Here’s our chance to become climate leaders
New research could transform climate policy in New Zealand and provide farmers with a fairer target for managing their methane emissions.
The paper, published in the journal Nature Climate and Atmospheric Science, was a collaboration between researchers from Victoria University of Wellington, the University of Oxford and University of Reading in the United Kingdom and the Center for International Climate and Environmental Research in Norway, and shows how carbon budgets can better address the effects of short-lived greenhouse gases like methane compared with long-lived greenhouse gases like carbon dioxide.
Long-lived, or stock, pollutants remain in the atmosphere over centuries, increasing in concentration all the time and causing more and more warming; short-lived, or flow, pollutants disappear a lot quicker, so as long as emissions remain constant their concentration and warming effect remains constant as well.
Scientists have debated for many years about how to compare stock and flow pollutants. The international climate negotiations community grasped the first option discussed by the Intergovernmental Panel on Climate Change, way back in 1990, and has hung on to it resolutely ever since.
One of the beauties of the Paris Agreement, however, is countries are free to innovate in how they approach climate policy.
Our paper provides an opportunity to instigate a new approach that we demonstrate outperforms old ones in a range of emission scenarios, providing a much more accurate indication of how stock and flow pollutants affect global temperatures.
The issue matters most for countries with high shares of methane emissions compared with carbon dioxide. As well as New Zealand, this includes Ireland within the wealthy countries and much of Latin America and Africa within developing countries.
While it is unfair to give farmers a pass on their emissions when we expect others to pay for theirs, fairness also demands we charge them only in line with the effects of their pollution.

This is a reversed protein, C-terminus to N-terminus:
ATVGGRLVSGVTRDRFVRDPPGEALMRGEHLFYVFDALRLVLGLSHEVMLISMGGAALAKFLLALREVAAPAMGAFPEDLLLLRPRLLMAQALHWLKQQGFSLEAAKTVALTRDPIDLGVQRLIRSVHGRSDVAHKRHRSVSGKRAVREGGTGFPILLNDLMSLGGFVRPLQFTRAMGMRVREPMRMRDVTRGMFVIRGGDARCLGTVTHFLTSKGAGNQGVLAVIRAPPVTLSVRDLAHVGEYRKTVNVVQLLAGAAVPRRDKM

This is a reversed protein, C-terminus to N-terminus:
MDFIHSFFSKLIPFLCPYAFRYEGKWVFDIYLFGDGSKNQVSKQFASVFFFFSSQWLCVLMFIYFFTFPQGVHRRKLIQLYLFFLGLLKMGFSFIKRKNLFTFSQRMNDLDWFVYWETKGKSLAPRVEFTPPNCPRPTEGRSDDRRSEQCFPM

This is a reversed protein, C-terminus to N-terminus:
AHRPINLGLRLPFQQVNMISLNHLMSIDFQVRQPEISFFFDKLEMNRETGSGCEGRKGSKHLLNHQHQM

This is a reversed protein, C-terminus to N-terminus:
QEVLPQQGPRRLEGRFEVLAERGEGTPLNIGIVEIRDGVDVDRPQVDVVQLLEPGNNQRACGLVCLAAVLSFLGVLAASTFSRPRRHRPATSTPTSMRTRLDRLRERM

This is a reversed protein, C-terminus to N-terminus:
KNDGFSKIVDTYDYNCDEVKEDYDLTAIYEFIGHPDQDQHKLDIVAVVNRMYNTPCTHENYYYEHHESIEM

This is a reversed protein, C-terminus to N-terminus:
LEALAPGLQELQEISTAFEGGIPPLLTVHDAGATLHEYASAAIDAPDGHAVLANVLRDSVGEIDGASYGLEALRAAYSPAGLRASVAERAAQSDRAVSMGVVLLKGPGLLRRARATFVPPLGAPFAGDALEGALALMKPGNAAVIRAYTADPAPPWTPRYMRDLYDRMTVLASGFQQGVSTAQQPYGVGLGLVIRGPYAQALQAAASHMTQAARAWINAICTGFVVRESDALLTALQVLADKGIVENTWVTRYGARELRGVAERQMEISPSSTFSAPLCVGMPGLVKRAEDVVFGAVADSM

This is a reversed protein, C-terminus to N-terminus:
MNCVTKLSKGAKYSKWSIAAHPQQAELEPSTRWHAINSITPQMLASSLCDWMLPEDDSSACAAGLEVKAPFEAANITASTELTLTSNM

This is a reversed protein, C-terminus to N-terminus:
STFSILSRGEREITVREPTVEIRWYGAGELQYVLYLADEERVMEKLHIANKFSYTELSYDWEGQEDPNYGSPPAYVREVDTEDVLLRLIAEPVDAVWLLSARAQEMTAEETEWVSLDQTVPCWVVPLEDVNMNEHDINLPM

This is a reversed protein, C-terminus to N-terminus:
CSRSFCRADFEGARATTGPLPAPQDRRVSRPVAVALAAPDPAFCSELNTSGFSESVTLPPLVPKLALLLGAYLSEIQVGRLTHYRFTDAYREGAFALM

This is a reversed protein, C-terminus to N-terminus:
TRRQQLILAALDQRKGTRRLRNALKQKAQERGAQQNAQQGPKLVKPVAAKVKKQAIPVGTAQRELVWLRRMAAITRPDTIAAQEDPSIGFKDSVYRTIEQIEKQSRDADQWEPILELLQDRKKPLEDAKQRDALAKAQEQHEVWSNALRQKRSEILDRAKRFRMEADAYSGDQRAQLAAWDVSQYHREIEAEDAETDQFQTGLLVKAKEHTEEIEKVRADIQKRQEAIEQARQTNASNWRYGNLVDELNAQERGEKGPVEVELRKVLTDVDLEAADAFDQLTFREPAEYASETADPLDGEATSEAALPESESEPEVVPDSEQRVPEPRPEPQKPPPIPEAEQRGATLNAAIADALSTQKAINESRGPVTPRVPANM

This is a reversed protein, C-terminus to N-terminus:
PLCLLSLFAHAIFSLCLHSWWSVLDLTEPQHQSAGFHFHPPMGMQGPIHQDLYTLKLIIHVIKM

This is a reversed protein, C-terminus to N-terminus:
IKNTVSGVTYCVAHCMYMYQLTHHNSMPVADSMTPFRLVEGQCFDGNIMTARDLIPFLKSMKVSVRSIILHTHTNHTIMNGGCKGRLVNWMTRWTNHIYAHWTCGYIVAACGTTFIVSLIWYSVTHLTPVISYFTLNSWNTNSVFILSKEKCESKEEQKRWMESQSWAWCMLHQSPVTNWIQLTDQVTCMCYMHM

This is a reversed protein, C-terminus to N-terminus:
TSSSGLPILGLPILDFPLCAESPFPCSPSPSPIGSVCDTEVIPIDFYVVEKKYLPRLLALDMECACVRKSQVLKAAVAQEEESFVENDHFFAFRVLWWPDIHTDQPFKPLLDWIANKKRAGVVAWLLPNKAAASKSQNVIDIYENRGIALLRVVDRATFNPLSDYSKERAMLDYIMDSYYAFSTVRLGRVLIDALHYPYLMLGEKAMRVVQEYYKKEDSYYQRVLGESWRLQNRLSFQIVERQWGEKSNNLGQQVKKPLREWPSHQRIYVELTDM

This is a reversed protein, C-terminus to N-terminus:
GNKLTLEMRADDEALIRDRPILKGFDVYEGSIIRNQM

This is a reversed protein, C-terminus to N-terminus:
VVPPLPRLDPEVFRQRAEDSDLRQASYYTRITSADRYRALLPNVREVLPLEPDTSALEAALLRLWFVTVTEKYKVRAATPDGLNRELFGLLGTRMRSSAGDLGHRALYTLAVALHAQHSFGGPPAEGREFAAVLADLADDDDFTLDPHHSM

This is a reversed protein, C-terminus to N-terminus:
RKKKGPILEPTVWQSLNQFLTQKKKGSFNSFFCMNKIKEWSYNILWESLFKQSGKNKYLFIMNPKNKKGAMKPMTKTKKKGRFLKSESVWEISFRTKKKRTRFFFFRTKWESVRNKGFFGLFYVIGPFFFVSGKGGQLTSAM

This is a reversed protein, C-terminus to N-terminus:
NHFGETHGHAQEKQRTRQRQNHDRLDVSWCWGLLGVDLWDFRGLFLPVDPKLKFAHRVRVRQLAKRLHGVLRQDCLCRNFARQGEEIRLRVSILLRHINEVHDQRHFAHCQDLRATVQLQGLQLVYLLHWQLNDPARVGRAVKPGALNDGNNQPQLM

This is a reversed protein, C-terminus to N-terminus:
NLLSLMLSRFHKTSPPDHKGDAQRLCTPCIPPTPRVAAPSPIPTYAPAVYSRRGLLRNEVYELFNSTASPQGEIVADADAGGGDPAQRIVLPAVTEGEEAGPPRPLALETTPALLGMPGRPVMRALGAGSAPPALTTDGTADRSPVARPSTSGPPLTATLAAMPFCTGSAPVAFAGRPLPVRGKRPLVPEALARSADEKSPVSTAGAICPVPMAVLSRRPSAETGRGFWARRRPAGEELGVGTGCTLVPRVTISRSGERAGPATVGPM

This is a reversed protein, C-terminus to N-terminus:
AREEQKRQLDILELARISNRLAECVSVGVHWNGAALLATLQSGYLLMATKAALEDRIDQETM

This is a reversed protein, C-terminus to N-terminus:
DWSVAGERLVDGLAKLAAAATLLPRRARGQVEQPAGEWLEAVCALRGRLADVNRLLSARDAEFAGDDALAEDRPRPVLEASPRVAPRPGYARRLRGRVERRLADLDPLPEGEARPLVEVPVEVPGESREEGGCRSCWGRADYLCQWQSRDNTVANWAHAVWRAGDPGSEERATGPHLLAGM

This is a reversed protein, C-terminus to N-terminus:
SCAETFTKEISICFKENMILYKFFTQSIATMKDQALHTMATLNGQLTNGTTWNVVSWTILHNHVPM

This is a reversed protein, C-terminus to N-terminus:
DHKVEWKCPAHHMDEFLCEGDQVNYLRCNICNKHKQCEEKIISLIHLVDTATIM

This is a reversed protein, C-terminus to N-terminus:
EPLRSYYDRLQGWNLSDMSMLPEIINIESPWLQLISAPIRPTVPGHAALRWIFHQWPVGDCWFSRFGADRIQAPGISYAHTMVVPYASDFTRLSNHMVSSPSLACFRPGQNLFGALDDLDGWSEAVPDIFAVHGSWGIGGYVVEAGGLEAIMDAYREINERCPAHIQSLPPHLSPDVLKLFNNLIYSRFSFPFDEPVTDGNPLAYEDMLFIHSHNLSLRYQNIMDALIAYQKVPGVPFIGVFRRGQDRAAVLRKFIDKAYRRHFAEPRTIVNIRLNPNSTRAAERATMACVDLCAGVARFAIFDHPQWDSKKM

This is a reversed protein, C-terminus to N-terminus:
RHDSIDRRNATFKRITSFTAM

Because the effects of stock pollutants get worse over time, every tonne emitted increases damages, and this implies rising social costs, something an Emissions Trading Scheme (ETS) should reflect.
But this is not the case for flow pollutants. Here, constant emissions imply a fixed, not permanently worsening, level of warming. Increasing emissions of flow pollutants comes at a very high social cost; reducing them brings an equally large benefit; but leaving them constant is, as far as global temperatures are concerned, actually equivalent to zero ongoing carbon dioxide emissions.
Under current policies, stock and flow pollutants are treated the same. Implementing a policy to address methane and other flow pollutants directly would give farmers a more reasonable way to control their emissions and reduce their impact on the environment.
An ideal approach would be a policy that aimed for zero emissions of stock pollutants such as carbon dioxide and low but stable emissions of flow pollutants such as methane.
Achieving both goals would be enough to stop New Zealand’s contribution to global warming.
Climate Change Minister Minister James Shaw has said he wants to make New Zealand a leader in climate policy—here is the Government’s chance. There are fairer ways to compare agricultural methane with carbon dioxide than those used at the moment: fairer on farmers today, and fairer on future generations.
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